This Poop Chart Tells You Everything You Need to Know About Fixing Your Gut 


Too firm and it hurts, too soft and its messy. Somewhere between firm and soft consistency is pretty much normal and healthy. If it sways one way or another, it could suggest some digestion or fibre issues in your bowel.  


How often you poo is important as too little and there could be signs of constipation and chronic dehydration. Also, too often and you be experiencing bowel irritation and poor gut health.

You should be aiming to poo 1-3 times a day, any less and you could be showing signs of constipation and any more could be showing that you have an infection or something blocking your digestive tract. 

Eat more fibre from vegetables if you're pooing too frequently as it slows down food passage through your intestines, which gives you more time to absorb precious nutrients.

But I Have Food in my Poo

A little bit of food in your poo is fine, but if your poo is mostly undigested food, something’s going on. It’s likely that you lack the good gut bacteria that break down fibres. 

If this is the case for you try crushing up the food you're eating so the nutrients can be broken down easier. Also try and chew your food up to 15 times before you swallow. This way you're allowing your body to take full advantage of the nutrients in the food you just ate. 

What is Constipation

Constipation is the passing of hard, dry bowel motions (stools) that may be infrequent or difficult to pass. The most common causes of constipation include a change in routine, not enough fibre in the daily diet, not enough fluids and lack of exercise. Constipation is defined as having less than three bowel movements per week.

How to Overcome Constipation

If you’re experiencing this clogged-up feeling, you can add more high fibre foods to your diet like beans, vegetables, fruits, and whole grains. Drinking lots of fluids, staying active, and managing stress can also all help to alleviate constipation.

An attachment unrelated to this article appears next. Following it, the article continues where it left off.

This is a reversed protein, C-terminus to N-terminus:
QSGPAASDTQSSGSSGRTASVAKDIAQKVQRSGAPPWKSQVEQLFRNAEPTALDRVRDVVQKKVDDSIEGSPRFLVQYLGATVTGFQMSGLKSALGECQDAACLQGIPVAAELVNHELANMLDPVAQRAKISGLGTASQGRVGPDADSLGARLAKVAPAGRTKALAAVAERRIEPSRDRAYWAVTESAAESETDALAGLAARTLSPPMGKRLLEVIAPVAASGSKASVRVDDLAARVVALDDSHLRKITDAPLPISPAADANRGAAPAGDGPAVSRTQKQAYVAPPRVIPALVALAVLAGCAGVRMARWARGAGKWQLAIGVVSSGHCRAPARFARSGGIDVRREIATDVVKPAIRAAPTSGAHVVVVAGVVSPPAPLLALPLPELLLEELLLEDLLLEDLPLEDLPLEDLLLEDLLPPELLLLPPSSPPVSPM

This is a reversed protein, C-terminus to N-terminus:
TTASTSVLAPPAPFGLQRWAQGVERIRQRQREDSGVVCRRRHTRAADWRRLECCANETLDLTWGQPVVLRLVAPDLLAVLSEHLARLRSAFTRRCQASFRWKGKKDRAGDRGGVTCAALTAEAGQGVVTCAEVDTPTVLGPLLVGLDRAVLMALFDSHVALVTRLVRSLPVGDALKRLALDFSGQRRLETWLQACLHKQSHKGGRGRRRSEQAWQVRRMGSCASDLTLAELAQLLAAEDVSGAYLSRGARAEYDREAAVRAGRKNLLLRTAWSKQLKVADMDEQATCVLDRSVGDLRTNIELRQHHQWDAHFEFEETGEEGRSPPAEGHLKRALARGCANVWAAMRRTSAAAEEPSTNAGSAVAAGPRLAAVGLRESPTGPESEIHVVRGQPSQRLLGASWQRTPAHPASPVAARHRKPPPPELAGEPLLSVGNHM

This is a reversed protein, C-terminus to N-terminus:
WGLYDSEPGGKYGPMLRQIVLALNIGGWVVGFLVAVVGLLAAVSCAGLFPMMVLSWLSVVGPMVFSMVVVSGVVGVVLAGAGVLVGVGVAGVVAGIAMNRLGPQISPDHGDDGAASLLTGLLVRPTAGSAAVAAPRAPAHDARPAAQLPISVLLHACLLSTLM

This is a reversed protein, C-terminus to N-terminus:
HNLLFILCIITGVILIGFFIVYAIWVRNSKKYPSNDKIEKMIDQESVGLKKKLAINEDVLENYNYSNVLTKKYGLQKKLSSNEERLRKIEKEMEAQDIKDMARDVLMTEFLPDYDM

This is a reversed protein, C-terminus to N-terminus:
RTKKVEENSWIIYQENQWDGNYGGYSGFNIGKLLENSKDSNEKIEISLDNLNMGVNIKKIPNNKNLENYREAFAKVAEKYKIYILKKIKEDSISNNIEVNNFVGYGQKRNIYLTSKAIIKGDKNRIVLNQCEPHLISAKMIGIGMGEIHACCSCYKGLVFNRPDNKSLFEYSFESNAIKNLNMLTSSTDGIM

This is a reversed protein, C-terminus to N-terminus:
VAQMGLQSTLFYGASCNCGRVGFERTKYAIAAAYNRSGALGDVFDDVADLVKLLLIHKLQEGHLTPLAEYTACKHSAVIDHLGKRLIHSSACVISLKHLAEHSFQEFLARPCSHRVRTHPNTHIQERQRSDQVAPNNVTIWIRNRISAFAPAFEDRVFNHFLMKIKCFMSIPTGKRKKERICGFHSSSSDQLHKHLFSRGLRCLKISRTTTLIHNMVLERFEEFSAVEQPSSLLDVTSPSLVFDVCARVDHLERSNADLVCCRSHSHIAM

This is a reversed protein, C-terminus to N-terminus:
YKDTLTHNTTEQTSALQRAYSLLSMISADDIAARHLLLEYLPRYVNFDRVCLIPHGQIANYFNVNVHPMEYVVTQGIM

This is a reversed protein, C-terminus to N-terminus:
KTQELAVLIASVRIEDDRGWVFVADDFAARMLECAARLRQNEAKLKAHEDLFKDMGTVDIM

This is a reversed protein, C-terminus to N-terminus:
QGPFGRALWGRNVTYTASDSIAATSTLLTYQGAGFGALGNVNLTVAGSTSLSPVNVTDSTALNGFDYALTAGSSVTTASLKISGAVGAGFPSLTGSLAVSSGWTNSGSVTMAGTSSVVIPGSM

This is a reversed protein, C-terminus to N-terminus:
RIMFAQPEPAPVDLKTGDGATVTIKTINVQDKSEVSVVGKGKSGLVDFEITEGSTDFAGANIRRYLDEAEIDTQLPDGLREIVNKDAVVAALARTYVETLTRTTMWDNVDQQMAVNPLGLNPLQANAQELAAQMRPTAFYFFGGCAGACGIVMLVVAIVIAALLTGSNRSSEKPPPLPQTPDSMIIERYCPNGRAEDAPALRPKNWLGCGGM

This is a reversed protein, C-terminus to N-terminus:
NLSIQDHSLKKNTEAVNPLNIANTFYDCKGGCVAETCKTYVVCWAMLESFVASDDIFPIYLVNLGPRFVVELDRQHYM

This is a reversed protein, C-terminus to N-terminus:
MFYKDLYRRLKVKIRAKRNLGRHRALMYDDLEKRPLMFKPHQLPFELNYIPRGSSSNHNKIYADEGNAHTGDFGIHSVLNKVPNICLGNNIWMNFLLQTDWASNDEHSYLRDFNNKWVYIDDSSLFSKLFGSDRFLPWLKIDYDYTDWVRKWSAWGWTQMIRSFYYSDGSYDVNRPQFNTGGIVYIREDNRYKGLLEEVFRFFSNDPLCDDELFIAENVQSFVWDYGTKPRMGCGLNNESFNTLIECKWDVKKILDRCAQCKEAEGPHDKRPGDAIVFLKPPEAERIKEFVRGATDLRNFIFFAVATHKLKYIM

Here are my top tips for great poo's:

I recommend staying away from laxatives because its very harsh for your gut lining and often makes you feel a little run down, as well as dehydrating you. Instead, opt for a natural laxative like prunes, dates, and dandelion tea.

Add magnesium to your supplement regime

Eat a plate full of salad greens/fruit at eat meal to loosen and add bulk to your poo.

Be sure you’re getting enough healthy, high-fat foods, like nuts and avocados too.

Im Not Constipated, Im Pooing Too Much

Over pooing is a serious issue and can be highlighting that you're doing something wrong. 

Here are my top tips:

Eating fibre rich and leafy green vegetables will help bulk up your poo and be harder to pass as frequently.

Slowly reduce the amount of grains, gluten and alcohol you're consuming as they all can affect your stomach lining and impact the diversity of you gut bacteria. Especially alcohol.

Feed your gut biome with prebiotic-rich foods like sweet potato, carrots, and asparagus and experiment with fermented foods like kombucha, and sauerkraut.


Don't be afraid to bring up some good old fashion poo chat are your next dinner party.  We are all in need of checking the toilet bowl. Who knows what you will find out about yourself.